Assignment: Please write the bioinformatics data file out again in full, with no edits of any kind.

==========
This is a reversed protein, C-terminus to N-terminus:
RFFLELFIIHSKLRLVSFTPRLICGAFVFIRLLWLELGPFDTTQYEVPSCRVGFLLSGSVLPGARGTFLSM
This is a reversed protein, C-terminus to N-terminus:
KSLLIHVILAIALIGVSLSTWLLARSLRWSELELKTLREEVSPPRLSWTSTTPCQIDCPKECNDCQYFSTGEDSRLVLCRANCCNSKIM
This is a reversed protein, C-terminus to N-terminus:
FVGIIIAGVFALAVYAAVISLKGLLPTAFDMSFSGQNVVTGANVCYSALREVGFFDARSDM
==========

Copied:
This is a reversed protein, C-terminus to N-terminus:
RFFLELFIIHSKLRLVSFTPRLICGAFVFIRLLWLELGPFDTTQYEVPSCRVGFLLSGSVLPGARGTFLSM
This is a reversed protein, C-terminus to N-terminus:
KSLLIHVILAIALIGVSLSTWLLARSLRWSELELKTLREEVSPPRLSWTSTTPCQIDCPKECNDCQYFSTGEDSRLVLCRANCCNSKIM
This is a reversed protein, C-terminus to N-terminus:
FVGIIIAGVFALAVYAAVISLKGLLPTAFDMSFSGQNVVTGANVCYSALREVGFFDARSDM